Claiming it had “remained fully compliant with all legal and regulatory requirements relating to its business and all transactions,” Kaloti said that KYC checks on all clients are regularly reviewed and updated. It added that it had ceased trading with Surana Corporation in 2013.

On transactions with companies of Rajsi Group, Kaloti said: “It is not clear why you seem to expect, or assume, that the recipient (third party) in a third-party transaction would necessarily, or even likely, be in the same business as the remitter of the payment; this is certainly not consistent with a standard understanding of typical third-party payments. Kaloti has remained fully compliant with all legal and regulatory requirements relating to its business and all transactions which it has been party to.”

When asked about the company’s transactions with Kaloti, Met Trade India’s director S C Tandon told The Indian Express: “All payments were against commercial transaction only which are linked to London Bullion Market Association Rates duly supported by documents required for International trade and movement of goods including but not limited to Airway Bills etc. All the consignments were subject to 100% examination by Custom authorities…The material purchased from Kaloti is raw material for one of the segments of our business and used for manufacturing of finished goods. Few of the consignments were also canalized through State Trading Corporation for further use by us on consignment delivery basis.”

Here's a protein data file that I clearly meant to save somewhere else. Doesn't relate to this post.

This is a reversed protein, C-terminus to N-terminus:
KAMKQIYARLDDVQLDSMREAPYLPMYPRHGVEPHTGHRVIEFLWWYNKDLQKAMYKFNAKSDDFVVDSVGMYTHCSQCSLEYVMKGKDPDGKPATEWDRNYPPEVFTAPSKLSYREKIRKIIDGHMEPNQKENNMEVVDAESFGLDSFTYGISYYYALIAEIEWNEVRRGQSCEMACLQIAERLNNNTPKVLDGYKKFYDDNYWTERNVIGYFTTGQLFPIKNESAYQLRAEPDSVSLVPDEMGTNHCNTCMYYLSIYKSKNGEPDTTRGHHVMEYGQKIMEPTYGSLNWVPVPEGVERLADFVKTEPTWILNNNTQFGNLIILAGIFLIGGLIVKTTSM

Despite the DEA task force’s findings, the US Treasury Department never took action against Kaloti.

Former Treasury officials said a decision on whether to move ahead was deferred for fear of angering the United Arab Emirates, a key U.S. ally in the Middle East. When attempts to convince the UAE to act on its own against Kaloti fizzled, the investigation was mothballed, investigators told ICIJ.

A spokesman for the DEA said the Kaloti case is now closed and declined to answer questions about the investigation. (with ICIJ)